Conformista Build Status Code Climate

Introduction

Conformista is a library to make building presenters – and form objects in particular – easier. It provides an ActiveModel-compliant base class that your own form objects can inherit from, along with standard behaviour for creating, loading, validating and persisting business objects (usually ActiveRecord models).

Installation

Conformista is distributed as a Ruby gem, which should be installed on most Macs and Linux systems. Once you have ensured you have a working installation of Ruby and Ruby gems, install the gem as follows from the command line:

$ gem install conformista

To use it with Bundler, add it to your Gemfile:

gem 'conformista'

Then install it by running bundle install.

Usage

The canonical example of a form object is a sign up form. Let’s say we want to let a visitor to our Rails application sign up for an account. That will include creating an Account, User and Profile.

```ruby class Account < ActiveRecord::Base validates :name, presence: true end

class User < ActiveRecord::Base validates :email, :password, presence: true has_secure_password end

class Profile < ActiveRecord::Base end ```

Instead of using accepts_nested_attributes_for, or cramming all the data in the User model, or using a lot of controller logic, we use a form object to present these three entities as a single object to the view:

```ruby class SignupController < ApplicationController def new @signup = Signup.new end

def create @signup = Signup.new(params[:signup]) if @signup.save redirect_to root_url, notice: ‘Thanks for signing up!’ else render ‘new’ end end end ```

The single object we use is a form object that inherits from Conformista::FormObject:

```ruby class Signup < Conformista::FormObject presents User => %i[email password], Account => %i[name], Profile => %i[bio twitter github]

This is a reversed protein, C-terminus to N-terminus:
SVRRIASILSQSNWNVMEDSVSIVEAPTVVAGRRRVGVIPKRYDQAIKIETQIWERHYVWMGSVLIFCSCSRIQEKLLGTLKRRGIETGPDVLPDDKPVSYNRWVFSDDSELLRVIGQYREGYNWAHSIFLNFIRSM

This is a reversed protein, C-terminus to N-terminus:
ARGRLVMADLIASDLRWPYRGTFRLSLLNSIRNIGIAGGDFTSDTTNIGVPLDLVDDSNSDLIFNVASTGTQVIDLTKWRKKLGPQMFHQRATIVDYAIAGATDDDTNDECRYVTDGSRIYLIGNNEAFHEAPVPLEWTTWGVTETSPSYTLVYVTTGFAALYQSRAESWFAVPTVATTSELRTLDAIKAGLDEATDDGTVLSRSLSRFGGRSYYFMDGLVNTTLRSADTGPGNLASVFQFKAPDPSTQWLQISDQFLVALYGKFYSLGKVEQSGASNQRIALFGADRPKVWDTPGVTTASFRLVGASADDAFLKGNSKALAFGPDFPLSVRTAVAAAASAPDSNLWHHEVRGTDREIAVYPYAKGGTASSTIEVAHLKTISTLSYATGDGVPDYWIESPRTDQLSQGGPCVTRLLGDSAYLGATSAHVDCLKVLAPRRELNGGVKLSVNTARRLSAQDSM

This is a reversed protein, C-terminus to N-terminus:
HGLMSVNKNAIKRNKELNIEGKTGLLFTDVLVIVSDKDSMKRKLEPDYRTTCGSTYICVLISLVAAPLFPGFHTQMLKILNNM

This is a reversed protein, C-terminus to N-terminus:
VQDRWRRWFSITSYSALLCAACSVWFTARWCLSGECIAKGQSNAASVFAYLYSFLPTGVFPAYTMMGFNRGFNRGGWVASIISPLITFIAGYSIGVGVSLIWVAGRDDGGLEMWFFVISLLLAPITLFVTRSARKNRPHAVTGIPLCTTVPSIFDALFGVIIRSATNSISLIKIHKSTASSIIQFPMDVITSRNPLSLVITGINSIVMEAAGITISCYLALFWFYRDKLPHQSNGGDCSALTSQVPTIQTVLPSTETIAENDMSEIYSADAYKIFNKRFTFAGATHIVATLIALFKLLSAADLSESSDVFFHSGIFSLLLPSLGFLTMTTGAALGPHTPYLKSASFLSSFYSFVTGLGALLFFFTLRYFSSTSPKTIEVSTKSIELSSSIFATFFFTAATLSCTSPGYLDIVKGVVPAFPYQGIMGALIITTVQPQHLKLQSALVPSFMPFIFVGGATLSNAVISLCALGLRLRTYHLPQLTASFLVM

attr_accessor :password_confirmation, :terms_and_conditions

validates :password, confirmation: true validates :terms_and_conditions, acceptance: true

after_save :deliver_welcome_email

private

def deliver_welcome_email Notifications.welcome_email(user).deliver end end ```

We can now generate a form for our form object:

```erb <%= form_for @signup, url: signup_path do |f| %>

<%= f.label :name %>
<%= f.text_field :name %>

<%= f.label :email %>
<%= f.text_field :email %>

<%= f.label :password %> <%= f.password_field :password %>

<%= f.label :password_confirmation %>
<%= f.password_field :password_confirmation %>

<%= f.label :bio %>
<%= f.text_area :bio %>

<%= f.label :twitter %>
<%= f.text_field :twitter %>

<%= f.label :github %>
<%= f.text_field :github %>

<%= f.check_box :terms_and_conditions %> I have read and agree to the terms and conditions

<%= f.submit %>

<% end %> ```

Note how the logic specifically tied to the form, like the acceptance and confirmation validations, and the email delivery, have been moved out of the model layer into the presenter layer. However, the single presenter object will re-use the data-specific validations defined in the model.

Documentation

See the inline API docs for more information.

Other

Note on Patches/Pull Requests

  1. Fork the project.
  2. Make your feature addition or bug fix.
  3. Add tests for it. This is important so I don’t break it in a future version unintentionally.
  4. Commit, do not mess with rakefile, version, or history. (if you want to have your own version, that is fine but bump version in a commit by itself I can ignore when I pull)
  5. Send me a pull request. Bonus points for topic branches.

Issues

Please report any issues, defects or suggestions in the Github issue tracker.

What has changed?

See the HISTORY file for a detailed changelog.

Credits

Created by: Arjan van der Gaag
URL: http://arjanvandergaag.nl
Project homepage: http://avdgaag.github.com/conformista
Date: september 2013
License: MIT-license (same as Ruby)